three brilliant stars of the Summer Triangle -- Vega, Deneb, and Altair -- ride
high in the sky this month, framing the gentle glow of our Milky Way galaxy as
it stretches from horizon to horizon. If
there is a better way to spend a late-summer's eve than sitting back and slowly
scanning this hazy band of light through binoculars, I don't know it.
Even the least expensive binoculars out there will reveal swarms of
of my favorite star-bunches inside the Triangle is easy to spot through
binoculars, and even with the unaided eye if you know exactly where to look.
Begin at Altair, the Triangle's southernmost star.
Draw an imaginary line between Altair and the two fainter stars set to
either side. Extend the line toward
the northwest for about twice its length into the neighboring constellation
Vulpecula. There, you should spot a
tiny flock of about 10 stars.
you find it, take a careful look through your binoculars.
Does its shape remind you of anything?
If not, go back inside, look in your bedroom closet, and then try again.
That's right, you have found the sky's Coathanger.
The Coathanger is drawn from six stars aligned in a straight line that
form the coathanger's cross bar, and another four that curve away to create the
records show that the Coathanger was known as far back as 964 AD, when the
Persian astronomer Al Sufi noted its misty appearance.
The group was rediscovered by Giovanni Batista Hodierna in the mid-1600s,
but it was skipped entirely by Messier and the Herschels.
That was probably because its large apparent size caused them to scan
right past it with their long focal-length telescopes and narrow-field
eyepieces. Sorry guys, your loss!
may also know the Coathanger by a second nickname, Brocchi's
Cluster. Back in the 1920s, Dalmiro Brocchi, an amateur astronomer from
, became famous for drawing detailed finder charts for hundreds of stars in the
American Association of Variable Star Observers' (AAVSO's) program.
One particular chart showed this area in detail, capturing the group in
print for the first time. It was
later named in his honor. That chart
also led to it being included as Collinder
399 (abbreviated Cr 399) in the 1931 catalog of scattered open star clusters
compiled by Per Collinder.
Finder chart for the Coathanger.
Chart from TUBA, www.philharrington.net/tuba.htm
guess what? Brocchi's Cluster isn't a cluster at all! Much more recent data
gather by the European Space Agency's Hipparchos satellite suggest the stars are
just an asterism, a chance alignment of random stars that lie anywhere from 220
to 1,100 light years away. I find that realization very disappointing, but
regardless of whether the Coathanger is a true star cluster or a celestial
fraud, it is still a wonderful sight through binoculars. Seven- to 10x glasses
give the best view, showing the Coathanger surrounded by a rich field of
The Coathanger and surroundings, as seen through the
author's 10x50 binoculars.
the ten stars in the coathanger's upside-down outline, most appear pure white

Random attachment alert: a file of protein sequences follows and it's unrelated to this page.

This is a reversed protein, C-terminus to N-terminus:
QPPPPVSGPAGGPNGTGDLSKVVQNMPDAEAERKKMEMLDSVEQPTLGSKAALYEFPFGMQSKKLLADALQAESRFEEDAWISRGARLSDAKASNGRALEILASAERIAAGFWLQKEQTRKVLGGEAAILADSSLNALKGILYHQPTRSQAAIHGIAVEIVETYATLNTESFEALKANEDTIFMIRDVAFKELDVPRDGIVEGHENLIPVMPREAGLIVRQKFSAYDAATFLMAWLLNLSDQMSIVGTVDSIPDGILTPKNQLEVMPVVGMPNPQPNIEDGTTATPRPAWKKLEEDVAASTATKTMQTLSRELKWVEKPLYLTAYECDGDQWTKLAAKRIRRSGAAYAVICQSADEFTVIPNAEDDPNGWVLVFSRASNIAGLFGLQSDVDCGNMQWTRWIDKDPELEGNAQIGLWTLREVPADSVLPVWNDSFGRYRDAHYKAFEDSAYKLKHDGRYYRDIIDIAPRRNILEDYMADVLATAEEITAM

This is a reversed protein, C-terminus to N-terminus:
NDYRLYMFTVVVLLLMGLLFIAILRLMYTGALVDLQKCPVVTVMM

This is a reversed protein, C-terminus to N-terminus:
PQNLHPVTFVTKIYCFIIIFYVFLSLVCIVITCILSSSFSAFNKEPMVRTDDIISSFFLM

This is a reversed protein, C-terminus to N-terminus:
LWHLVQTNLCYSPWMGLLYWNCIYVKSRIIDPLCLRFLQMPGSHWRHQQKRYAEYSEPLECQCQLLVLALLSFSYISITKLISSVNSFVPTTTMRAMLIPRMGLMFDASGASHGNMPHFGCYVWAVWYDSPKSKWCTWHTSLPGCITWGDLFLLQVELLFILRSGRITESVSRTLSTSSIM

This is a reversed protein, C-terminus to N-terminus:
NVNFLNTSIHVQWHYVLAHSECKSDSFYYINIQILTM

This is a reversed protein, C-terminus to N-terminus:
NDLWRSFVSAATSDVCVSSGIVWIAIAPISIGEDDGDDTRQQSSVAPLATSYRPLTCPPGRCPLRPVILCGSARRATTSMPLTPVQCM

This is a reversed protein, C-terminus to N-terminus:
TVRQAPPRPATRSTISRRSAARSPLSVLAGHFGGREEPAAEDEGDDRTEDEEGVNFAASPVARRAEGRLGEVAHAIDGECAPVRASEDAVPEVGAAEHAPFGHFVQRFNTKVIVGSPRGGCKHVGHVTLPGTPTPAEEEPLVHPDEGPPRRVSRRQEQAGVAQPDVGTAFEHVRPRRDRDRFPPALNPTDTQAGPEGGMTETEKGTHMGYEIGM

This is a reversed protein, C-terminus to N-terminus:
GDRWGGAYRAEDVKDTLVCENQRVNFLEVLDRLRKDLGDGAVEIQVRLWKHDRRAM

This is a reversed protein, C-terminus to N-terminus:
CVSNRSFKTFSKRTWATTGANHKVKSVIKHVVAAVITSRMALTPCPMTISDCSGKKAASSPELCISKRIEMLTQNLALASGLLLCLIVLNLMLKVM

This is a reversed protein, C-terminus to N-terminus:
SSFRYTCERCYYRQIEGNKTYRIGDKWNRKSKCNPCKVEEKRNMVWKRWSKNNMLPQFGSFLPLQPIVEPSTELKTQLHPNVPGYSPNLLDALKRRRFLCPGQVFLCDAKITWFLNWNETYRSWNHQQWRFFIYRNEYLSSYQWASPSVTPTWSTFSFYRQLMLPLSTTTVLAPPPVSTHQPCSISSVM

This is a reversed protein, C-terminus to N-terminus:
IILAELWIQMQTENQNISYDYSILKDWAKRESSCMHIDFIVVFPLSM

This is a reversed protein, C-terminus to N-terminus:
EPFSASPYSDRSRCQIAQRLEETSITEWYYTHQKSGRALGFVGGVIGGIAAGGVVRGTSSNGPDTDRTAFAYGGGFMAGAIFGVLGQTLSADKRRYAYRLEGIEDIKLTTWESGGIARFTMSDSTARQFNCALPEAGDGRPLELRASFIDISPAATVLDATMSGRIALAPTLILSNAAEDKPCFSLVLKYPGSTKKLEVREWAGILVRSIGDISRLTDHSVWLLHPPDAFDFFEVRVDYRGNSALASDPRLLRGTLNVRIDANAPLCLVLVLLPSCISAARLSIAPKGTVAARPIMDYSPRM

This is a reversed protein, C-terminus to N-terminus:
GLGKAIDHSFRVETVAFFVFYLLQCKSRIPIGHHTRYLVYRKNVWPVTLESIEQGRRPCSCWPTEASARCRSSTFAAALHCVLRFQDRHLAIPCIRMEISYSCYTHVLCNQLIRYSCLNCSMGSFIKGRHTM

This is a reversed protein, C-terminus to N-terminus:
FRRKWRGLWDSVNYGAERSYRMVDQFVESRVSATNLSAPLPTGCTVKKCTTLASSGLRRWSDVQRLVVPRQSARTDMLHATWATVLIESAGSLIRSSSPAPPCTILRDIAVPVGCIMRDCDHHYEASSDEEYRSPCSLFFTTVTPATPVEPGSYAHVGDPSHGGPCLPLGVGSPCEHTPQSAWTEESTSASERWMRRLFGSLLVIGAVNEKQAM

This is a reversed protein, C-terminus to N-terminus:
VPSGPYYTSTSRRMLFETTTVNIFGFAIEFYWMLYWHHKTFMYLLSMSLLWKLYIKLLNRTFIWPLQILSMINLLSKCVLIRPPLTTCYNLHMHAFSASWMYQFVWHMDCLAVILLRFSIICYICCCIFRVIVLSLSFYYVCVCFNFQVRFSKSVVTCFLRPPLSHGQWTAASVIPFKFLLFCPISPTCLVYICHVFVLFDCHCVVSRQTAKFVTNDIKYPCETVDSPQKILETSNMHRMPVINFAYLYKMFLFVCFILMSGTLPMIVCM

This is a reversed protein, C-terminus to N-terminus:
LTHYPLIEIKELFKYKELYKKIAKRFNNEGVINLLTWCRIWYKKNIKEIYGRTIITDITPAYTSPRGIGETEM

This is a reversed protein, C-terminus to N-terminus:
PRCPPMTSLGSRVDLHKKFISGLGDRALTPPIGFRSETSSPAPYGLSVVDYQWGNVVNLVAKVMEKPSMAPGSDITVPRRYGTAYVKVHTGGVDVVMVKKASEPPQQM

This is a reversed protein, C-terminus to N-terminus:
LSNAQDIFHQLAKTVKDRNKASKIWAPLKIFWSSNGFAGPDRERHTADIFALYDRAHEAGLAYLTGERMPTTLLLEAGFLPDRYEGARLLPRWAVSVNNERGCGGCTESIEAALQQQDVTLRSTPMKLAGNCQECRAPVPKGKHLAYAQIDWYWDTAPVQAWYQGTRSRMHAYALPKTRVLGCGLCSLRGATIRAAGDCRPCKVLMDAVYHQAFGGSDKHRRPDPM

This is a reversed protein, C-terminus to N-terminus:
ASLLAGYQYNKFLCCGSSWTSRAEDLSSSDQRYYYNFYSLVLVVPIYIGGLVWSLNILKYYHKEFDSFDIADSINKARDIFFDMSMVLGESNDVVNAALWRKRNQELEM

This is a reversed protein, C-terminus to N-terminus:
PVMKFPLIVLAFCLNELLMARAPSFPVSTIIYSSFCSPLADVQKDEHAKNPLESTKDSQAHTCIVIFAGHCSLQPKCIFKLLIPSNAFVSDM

through binoculars. Two, however,
may show a slight yellowish or orangish glint to observers with keen color
perception. The brightest star in
the pattern, labeled as 4 Vulpeculae and shining at magnitude 5.1, is an orange
spectral type K0 sun, while the star directly adjacent to it in the hanger's
hook is a spectral type K5 star.
drawing also shows a phantom open cluster; that is, a phantom in my 10x50 and
16x70 binoculars. NGC
6802 lies just east of the Coathanger, but I have never been able to see any
hint of it through anything less than 80-mm binoculars, and then only under very
dark skies. While 50 stars are
compressed within its 5' boundary, the brightest only shines at 11th magnitude.
Most are fainter than 13th magnitude, placing them well beyond the reach
of 100-mm giants. Instead, they
show just the faintest wisp of blended starlight in the form of a slightly oval
smudge. Can you spot this
NGC 6802 proved to be too faint, try your luck with M71,
buried within the Arrow, Sagitta. Since
its discovery in 1775, M71 has proven to be a difficult object to classify.
Many older references still designate it as a very dense open cluster
similar to M11 in Scutum, but most modern authorities agree it is a globular.
Regardless of its true nature, binoculars disclose only a subtle glow set
a very pretty field of glittering stardust.
M71 in Sagitta, as seen through the author's 10x50
Have a suggestion for a fun binocular target that you'd
like to share? E-mail me at email@example.com. Until we get together again next month, enjoy
the beauty of the late summer sky. And
remember that two eyes are better than one.
Harrington, author of Touring
the Universe through Binoculars, is currently completing a new
observing guide of challenging observing targets for Cambridge University
Press, which will be published in late 2010.
Visit his web site at www.philharrington.net
is copyright 2009 by Philip S. Harrington.
All rights reserved. No
reproduction, in whole or in part, beyond single copies for use by an
individual, is permitted without written permission of the copyright holder.